My First Georgia Appeals Brief Since Buying Typography for Lawyers

I just finished my second draft of a Brief of Appellant for a case I will soon be filing in the Supreme Court of Georgia. It is the first brief I have filed since I purchased and read Matthew Butterick’s fantastic book, Typography for Lawyers. I’ve written about this book already, and I don’t want to do a full review of it. The real review will come over time as I integrate the valuable tips in this book. However, I am changing the way I prepare briefs and pleadings as I work with this book. So, I think it might be helpful to check in from time to time as I learn more. I want to explain a couple of things about some key lessons I have learned so far.

  • Don’t try to do it all at once. I’m taking a buffet approach to the advice offered in this book. It is a little overwhelming to try to do a wholesale change. There are many rules to learn and track. I’m trying to bring something new into every brief I do. The fantastic thing is that, from the appearance of my opponent’s brief, it appears that he isn’t reading this book. And, comparing the layout of my brief to the layout of his, I have another edge on the competition (note, I am working on about three briefs right now. If you are the competition on one of them, I’m not necessarily talking about you. In fact, keep doing the same stuff. Your brief looks great).
  • White space is important. If I’ve learned one key thing so far, it is to look at your pages. How does your brief look? Is it a brief you would want to read? Mr. Butterick advises that you should have more than one-inch margins. Unfortunately, the Georgia Supreme Court is pretty serious about their double space rule. I got a little frightened about playing around with the spacing. Ideally, I would go to two inch margins. But they looked funny with double spacing. So, I went to inch and a half, and it made a tremendous difference in the look. This brings me to my next point.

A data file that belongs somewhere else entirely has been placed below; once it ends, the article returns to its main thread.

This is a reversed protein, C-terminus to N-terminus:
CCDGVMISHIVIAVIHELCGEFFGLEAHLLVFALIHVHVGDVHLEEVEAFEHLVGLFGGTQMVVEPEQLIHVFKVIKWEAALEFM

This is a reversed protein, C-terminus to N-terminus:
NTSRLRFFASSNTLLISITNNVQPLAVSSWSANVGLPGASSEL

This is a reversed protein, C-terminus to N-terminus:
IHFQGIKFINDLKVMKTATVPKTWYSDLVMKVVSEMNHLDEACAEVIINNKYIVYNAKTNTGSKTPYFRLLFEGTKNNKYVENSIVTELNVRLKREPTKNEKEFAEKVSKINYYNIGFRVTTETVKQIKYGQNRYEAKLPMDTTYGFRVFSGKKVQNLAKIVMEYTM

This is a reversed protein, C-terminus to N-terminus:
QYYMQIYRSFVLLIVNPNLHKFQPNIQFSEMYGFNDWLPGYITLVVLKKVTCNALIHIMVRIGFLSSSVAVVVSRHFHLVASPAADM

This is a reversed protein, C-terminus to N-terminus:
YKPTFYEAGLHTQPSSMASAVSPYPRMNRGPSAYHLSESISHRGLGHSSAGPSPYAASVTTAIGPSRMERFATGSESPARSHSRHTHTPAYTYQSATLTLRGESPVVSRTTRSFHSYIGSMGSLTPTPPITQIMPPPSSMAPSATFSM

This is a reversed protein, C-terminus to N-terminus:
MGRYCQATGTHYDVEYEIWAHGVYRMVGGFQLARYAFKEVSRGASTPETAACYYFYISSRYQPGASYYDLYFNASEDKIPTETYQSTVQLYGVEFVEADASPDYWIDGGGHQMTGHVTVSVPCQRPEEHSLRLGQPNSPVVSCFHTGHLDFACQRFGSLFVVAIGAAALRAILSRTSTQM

• You can still do some amazing things to your layout within the constraints of court rules. Alas, I stuck with Times New Roman 14, mainly because I am working with another lawyer on this case, and I didn’t want to shell out money to buy a new font set (Mr. Butterick says much about purchasing non-system fonts in his book) for this brief only to encounter issues as I collaborate with co-counsel. But, the margin adjustments really made a night and day sort of difference. I’m off to a good start
  • I’m using italics where I was underlining. It makes the brief look better. My opponent went crazy with the whole underlining thing. It’s like his brief is a “before” picture of my current brief.
  • I’m using a real ellipsis ( … ) instead of typing out three periods ( … ). It looks better, and life is much easier when it ends up on the end of the line. Those three dudes stick together now.
  • I’m using a real en dash now ( – ) where I was just typing two hyphens ( — ) before. Oh, and I now know what an en dash is. I also know what an em dash is ( — ).
  • I stopped putting bad parenthesis art in the case caption and started doing my caption using tables.

These are a few simple changes that I have made in the layout of the brief. It has made a world of difference. In addition, I am about a week ahead of deadline on this brief. So, I have the luxury of tending to the substance in addition to picking up more hands-on knowledge of layout. Which is my final lesson. Thinking about layout makes the whole process more fun than it already was

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